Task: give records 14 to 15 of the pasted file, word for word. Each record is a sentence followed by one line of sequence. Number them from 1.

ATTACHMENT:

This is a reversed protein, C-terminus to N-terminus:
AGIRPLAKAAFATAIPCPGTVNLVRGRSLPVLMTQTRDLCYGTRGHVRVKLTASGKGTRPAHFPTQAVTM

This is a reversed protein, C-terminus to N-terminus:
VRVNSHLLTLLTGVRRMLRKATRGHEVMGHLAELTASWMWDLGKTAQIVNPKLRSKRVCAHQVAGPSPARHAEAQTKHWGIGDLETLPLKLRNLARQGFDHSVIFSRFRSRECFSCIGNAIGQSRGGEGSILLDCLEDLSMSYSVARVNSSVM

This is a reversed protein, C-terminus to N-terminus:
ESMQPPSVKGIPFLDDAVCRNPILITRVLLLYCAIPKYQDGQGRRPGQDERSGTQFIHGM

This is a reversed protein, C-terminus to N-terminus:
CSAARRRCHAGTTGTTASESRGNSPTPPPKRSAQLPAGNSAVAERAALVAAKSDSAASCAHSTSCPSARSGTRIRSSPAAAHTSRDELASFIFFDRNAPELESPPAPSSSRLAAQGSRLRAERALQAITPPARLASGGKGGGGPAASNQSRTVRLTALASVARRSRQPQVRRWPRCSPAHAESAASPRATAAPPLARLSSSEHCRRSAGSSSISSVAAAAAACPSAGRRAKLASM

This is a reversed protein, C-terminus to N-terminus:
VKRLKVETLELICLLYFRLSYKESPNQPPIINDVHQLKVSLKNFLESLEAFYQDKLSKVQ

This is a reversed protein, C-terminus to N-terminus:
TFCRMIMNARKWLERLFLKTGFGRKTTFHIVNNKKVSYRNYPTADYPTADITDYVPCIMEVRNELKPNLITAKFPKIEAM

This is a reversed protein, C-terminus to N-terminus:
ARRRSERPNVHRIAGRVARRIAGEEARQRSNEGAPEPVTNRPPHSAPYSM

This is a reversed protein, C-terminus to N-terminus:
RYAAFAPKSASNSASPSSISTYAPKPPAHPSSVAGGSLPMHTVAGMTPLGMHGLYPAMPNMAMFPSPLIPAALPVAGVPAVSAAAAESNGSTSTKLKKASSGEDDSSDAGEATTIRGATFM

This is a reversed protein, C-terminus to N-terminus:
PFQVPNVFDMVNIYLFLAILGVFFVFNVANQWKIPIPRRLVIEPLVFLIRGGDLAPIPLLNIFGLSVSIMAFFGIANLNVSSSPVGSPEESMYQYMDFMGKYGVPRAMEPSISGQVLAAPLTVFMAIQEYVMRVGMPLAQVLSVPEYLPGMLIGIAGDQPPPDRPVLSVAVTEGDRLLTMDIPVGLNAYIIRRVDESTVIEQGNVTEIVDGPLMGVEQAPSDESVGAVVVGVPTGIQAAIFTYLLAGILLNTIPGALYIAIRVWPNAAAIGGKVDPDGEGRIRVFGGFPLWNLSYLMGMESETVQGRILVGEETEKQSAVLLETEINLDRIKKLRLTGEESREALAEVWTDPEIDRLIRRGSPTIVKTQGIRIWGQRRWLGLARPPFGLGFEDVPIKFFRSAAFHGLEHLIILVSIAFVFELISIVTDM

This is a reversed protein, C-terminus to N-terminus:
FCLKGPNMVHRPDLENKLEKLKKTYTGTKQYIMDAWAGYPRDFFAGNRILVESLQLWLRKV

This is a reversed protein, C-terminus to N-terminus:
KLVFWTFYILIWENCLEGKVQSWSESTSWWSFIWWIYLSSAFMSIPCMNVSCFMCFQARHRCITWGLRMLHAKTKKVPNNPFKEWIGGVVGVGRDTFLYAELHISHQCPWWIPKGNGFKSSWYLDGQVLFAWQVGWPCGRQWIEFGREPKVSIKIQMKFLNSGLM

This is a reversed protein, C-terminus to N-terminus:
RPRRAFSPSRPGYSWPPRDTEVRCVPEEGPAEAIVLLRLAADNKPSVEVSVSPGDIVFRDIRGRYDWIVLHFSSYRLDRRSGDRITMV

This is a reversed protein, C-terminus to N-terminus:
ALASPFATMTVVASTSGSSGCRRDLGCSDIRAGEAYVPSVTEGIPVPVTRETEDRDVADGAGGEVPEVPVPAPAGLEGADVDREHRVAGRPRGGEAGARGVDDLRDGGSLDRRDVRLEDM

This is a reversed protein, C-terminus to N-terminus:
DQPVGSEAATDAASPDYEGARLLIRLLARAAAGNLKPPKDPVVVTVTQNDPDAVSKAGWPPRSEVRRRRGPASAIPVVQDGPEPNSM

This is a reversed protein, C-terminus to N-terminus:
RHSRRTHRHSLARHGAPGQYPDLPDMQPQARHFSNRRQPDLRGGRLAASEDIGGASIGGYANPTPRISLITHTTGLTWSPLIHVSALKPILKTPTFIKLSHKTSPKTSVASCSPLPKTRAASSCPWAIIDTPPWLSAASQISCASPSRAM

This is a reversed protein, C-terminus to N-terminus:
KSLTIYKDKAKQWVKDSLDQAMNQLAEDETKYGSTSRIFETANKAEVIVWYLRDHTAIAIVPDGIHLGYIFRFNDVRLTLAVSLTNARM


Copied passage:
This is a reversed protein, C-terminus to N-terminus:
DQPVGSEAATDAASPDYEGARLLIRLLARAAAGNLKPPKDPVVVTVTQNDPDAVSKAGWPPRSEVRRRRGPASAIPVVQDGPEPNSM

This is a reversed protein, C-terminus to N-terminus:
RHSRRTHRHSLARHGAPGQYPDLPDMQPQARHFSNRRQPDLRGGRLAASEDIGGASIGGYANPTPRISLITHTTGLTWSPLIHVSALKPILKTPTFIKLSHKTSPKTSVASCSPLPKTRAASSCPWAIIDTPPWLSAASQISCASPSRAM